MIG Welder Settings can vary substantially from model to model and certainly from brand to brand. This article is more a general guideline to help the novice welder understand how the various settings will affect your results. Unlike welding with a stick welder, MIG welding is a semi-automatic process. The welding itself requires very little skill providing the MIG welder settings are correct for the application. The information in this article pertain to welding with solid wire. When welding with Flux Core wire, the parameters can be entirely different.
Factors that Affect MIG Welder Settings
You will need to make adjustments to the MIG welder settings based on a variety of criteria. Before you start welding make sure you understand how these setting affect the welding process. You must consider the following factors:
The type of metal you will be welding
The type of gas needed
The thickness of the metal
The Cleanliness of the joint
What Type of Metal are You Welding?
The type of metal that you will be welding has a great influence on MIG Welder settings. The material also determines the wire size and material as well as the gas needed. The metals that can be welded with a MIG machine can be grouped into three basic classifications:
Carbon Steel, also referred to as mild steel or A36
Non-Ferrous Metals, Aluminum, Copper & Titanium
Stainless Steel and other Nickel Based Alloys
What Type of Gas do you Need?
Sheilding gas is used in the MIG Welding process to prevent exposure of the molten puddle to oxygen, nitrogen, and hydrogen that are present in the atmosphere and will contaminate the weld. For optimum results you need to use the proper gas for the type of metal being welded. The flow rate of the shielding gas will also play a factor. Refer to the manual that comes with your machine to find the appropriate shielding gas settings.
Choose the best gas for your process:
Carbon Dioxide (CO2): This is the most common shielding gas utilized in the MIG welding process. It is the only shielding gas that can be used without the addition of an inert gas. CO2 is a good choice for welding thick material which requires deep penetration. If cost is a major factor, it is the least expensive shielding gas to use.
Argon / CO2 MIX: The ratio of Argon to CO2 can range from 75 percent to 95 percent Argon mixed with 5 percent to 25 percent CO2. The Argon CO2 MIX produces a higher quality weld compared to straight CO2 and also improves productivity.
100 Percent Argon: For welding non-ferrous metals such as Aluminum, Magnesium, and Titanium.
Tri-MIX Helium / Argon / C02: Tri-MIX gas produces a hotter arc that improves speed and overall production rates. It is the best option for welding Stainless Steel.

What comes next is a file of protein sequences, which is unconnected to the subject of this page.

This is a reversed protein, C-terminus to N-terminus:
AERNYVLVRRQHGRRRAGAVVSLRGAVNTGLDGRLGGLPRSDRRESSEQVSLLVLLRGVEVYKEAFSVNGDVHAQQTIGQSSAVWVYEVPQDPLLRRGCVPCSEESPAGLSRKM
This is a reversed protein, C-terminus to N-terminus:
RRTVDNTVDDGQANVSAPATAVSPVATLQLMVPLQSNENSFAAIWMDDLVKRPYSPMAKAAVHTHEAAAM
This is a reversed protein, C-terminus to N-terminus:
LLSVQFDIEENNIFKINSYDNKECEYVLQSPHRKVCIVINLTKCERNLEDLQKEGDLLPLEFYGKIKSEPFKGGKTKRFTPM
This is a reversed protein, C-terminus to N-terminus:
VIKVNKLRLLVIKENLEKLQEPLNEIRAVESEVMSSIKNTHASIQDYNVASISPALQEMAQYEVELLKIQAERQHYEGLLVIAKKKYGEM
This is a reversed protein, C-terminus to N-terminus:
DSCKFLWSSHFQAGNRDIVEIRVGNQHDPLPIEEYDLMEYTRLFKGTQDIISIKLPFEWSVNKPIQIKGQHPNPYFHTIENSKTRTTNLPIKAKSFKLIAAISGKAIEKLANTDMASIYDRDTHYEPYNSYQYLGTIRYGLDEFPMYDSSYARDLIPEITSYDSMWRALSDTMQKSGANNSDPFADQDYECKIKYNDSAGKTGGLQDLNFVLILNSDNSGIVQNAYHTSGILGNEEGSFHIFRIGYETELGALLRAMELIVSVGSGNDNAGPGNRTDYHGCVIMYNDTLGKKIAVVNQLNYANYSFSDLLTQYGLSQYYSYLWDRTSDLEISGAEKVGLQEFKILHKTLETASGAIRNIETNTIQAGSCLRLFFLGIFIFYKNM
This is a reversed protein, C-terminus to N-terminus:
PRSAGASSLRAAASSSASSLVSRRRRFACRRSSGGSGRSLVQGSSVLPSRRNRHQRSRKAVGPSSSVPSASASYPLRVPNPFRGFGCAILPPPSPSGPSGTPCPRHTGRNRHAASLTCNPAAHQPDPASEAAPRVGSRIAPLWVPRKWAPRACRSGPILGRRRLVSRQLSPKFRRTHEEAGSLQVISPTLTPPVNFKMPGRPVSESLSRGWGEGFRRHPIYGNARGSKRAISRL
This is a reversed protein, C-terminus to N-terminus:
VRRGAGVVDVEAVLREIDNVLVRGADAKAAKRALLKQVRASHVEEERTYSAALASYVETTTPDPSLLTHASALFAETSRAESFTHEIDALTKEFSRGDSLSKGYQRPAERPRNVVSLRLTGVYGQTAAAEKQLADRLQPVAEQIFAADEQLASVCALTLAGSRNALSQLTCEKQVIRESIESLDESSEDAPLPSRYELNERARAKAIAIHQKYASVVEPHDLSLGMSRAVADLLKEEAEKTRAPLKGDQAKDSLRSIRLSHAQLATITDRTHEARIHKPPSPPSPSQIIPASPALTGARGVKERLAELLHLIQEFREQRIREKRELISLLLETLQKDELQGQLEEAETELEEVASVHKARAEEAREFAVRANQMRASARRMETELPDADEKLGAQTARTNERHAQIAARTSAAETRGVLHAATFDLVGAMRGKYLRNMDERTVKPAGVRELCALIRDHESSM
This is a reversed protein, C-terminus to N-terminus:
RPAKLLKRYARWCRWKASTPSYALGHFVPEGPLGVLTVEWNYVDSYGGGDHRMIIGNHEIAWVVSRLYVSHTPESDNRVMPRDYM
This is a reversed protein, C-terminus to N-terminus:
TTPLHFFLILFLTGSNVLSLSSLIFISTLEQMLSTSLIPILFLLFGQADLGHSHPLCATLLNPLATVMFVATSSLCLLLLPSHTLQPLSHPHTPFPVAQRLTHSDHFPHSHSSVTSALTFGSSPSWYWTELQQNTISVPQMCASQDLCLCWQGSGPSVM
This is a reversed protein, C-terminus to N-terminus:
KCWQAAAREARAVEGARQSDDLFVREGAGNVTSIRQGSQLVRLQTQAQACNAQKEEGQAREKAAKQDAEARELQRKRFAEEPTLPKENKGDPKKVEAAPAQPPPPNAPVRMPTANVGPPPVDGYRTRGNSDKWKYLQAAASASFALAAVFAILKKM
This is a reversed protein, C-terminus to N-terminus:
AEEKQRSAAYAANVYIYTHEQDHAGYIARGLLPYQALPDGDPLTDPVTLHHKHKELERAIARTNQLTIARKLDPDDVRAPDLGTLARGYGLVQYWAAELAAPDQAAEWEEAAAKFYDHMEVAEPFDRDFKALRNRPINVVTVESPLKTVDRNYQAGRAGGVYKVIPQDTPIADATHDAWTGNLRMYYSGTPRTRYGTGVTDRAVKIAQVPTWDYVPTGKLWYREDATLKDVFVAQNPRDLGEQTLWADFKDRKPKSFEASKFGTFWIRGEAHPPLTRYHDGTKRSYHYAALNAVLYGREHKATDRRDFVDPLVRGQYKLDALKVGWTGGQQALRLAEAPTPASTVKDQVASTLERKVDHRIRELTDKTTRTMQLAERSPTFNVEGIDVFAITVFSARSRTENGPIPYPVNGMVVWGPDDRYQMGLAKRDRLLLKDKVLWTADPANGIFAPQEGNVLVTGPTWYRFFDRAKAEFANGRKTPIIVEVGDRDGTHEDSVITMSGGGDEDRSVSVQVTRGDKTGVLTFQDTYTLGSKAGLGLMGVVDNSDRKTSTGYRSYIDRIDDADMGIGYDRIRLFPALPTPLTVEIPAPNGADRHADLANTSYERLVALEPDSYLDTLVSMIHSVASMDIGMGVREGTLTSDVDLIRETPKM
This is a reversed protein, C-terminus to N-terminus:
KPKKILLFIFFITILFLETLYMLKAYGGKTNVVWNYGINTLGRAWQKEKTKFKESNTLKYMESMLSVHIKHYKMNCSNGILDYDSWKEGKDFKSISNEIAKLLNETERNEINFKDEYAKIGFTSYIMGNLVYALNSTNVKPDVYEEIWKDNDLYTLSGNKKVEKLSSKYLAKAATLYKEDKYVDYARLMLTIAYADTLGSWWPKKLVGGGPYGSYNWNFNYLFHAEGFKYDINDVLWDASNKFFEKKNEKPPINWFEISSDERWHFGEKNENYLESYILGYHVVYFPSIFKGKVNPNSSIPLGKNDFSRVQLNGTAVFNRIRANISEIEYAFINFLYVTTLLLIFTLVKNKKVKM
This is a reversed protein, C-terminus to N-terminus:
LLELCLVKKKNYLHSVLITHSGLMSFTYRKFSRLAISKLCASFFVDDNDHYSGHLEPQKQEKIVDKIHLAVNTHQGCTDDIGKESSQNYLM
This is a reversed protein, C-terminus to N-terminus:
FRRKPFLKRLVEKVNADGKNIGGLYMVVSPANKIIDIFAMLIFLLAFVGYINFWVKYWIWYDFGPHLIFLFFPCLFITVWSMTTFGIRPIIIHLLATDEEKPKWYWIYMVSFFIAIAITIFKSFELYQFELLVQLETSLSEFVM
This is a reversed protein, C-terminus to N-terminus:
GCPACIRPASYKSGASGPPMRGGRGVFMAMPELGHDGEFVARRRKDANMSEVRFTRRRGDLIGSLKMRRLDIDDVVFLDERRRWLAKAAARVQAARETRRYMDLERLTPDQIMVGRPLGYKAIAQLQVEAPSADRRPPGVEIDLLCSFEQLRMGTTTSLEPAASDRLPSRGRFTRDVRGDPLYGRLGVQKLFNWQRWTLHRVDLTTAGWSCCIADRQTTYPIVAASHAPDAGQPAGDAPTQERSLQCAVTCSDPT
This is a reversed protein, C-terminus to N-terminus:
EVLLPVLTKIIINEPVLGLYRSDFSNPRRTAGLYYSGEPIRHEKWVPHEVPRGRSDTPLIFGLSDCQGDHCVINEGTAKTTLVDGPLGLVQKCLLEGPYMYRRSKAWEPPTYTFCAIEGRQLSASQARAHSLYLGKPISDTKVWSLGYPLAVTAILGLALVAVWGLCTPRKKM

Metal Thickness, Amperage Settings & Wire Size
Every MIG Welder has a sweet spot for a given material thickness, in a particular alloy, using a specific wire size and a certain shielding gas. To help you to get in the hunt, we have provided the handy guidelines below. Keep in mind that this is simply a general overview to give you a starting point, and these settings only apply to mild steel when welding with solid wire. The settings for Flux-Core wire and non-ferrous metals will be completely different.
Metal Thickness & Amperage Settings: When welding mild steel, a good rule of thumb is to set the amperage level at 1 amp for every 0.001” of thickness. So if you are welding 12 gauge mild steel with a thickness of 0.100”, you would set the machine at 100 amps.
Wire Size & Amperage Range: Each wire size offers a substantial operating range and overlap considerably. This may help you standardize on one or 2 wire sizes for most of your work. It goes without saying that smaller wire is use for thinner sheet metal while larger diameter wire is used for heavier plate. You need to stay within these parameters:
0.023” diameter wire / 30 amps to 130 amps
0.030” diameter wire / 40 amps to 145 amps
0.035” diameter wire / 50 amps to 180 amps
0.045” diameter wire / 75 amps to 250 amps
Where Can I Find the Proper MIG Welder Settings for my Machine?
Most MIG welders have a chart on the side of the machine or under the cover which you can use as a general guideline. With some small portable MIG machines, the chart may not be on the machine. In this case you can refer to the operator’s manual to find the settings for various metal types and thicknesses.
While the charts offer an excellent starting point, you need to test the settings and adjust the values as needed. Before you start welding on your final project grab some scrap metal of the same material and thickness so you can get a feel for how your machine will react. Play around with the settings, making minor adjustments up or down until you feel you have found the optimum settings. This will also give you a chance to become familiar with the settings before you lay down your final bead of weld.